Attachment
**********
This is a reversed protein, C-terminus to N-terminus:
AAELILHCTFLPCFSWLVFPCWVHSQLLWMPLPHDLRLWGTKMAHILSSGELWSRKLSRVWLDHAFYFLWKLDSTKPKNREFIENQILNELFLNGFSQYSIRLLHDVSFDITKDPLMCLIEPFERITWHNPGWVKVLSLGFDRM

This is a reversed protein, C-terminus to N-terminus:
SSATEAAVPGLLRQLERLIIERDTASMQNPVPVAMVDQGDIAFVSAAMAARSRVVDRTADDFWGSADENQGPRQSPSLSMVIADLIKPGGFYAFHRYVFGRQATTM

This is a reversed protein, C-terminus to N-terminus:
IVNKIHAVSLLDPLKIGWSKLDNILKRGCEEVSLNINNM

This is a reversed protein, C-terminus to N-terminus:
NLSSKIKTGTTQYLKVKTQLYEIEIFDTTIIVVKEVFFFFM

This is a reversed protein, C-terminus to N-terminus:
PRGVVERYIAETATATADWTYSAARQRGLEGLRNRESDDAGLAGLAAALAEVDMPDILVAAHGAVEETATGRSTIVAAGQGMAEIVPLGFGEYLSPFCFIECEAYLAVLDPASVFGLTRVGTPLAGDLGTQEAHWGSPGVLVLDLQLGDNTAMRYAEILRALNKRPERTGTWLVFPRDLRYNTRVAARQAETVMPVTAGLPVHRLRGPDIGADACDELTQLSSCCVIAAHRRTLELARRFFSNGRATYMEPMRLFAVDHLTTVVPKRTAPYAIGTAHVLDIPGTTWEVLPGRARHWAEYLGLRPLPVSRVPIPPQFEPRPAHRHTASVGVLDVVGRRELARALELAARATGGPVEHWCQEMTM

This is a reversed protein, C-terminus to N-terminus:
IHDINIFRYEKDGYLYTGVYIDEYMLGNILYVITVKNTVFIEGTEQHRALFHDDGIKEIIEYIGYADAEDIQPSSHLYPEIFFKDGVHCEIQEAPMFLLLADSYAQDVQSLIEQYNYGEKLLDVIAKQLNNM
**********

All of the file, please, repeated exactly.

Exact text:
This is a reversed protein, C-terminus to N-terminus:
AAELILHCTFLPCFSWLVFPCWVHSQLLWMPLPHDLRLWGTKMAHILSSGELWSRKLSRVWLDHAFYFLWKLDSTKPKNREFIENQILNELFLNGFSQYSIRLLHDVSFDITKDPLMCLIEPFERITWHNPGWVKVLSLGFDRM

This is a reversed protein, C-terminus to N-terminus:
SSATEAAVPGLLRQLERLIIERDTASMQNPVPVAMVDQGDIAFVSAAMAARSRVVDRTADDFWGSADENQGPRQSPSLSMVIADLIKPGGFYAFHRYVFGRQATTM

This is a reversed protein, C-terminus to N-terminus:
IVNKIHAVSLLDPLKIGWSKLDNILKRGCEEVSLNINNM

This is a reversed protein, C-terminus to N-terminus:
NLSSKIKTGTTQYLKVKTQLYEIEIFDTTIIVVKEVFFFFM

This is a reversed protein, C-terminus to N-terminus:
PRGVVERYIAETATATADWTYSAARQRGLEGLRNRESDDAGLAGLAAALAEVDMPDILVAAHGAVEETATGRSTIVAAGQGMAEIVPLGFGEYLSPFCFIECEAYLAVLDPASVFGLTRVGTPLAGDLGTQEAHWGSPGVLVLDLQLGDNTAMRYAEILRALNKRPERTGTWLVFPRDLRYNTRVAARQAETVMPVTAGLPVHRLRGPDIGADACDELTQLSSCCVIAAHRRTLELARRFFSNGRATYMEPMRLFAVDHLTTVVPKRTAPYAIGTAHVLDIPGTTWEVLPGRARHWAEYLGLRPLPVSRVPIPPQFEPRPAHRHTASVGVLDVVGRRELARALELAARATGGPVEHWCQEMTM

This is a reversed protein, C-terminus to N-terminus:
IHDINIFRYEKDGYLYTGVYIDEYMLGNILYVITVKNTVFIEGTEQHRALFHDDGIKEIIEYIGYADAEDIQPSSHLYPEIFFKDGVHCEIQEAPMFLLLADSYAQDVQSLIEQYNYGEKLLDVIAKQLNNM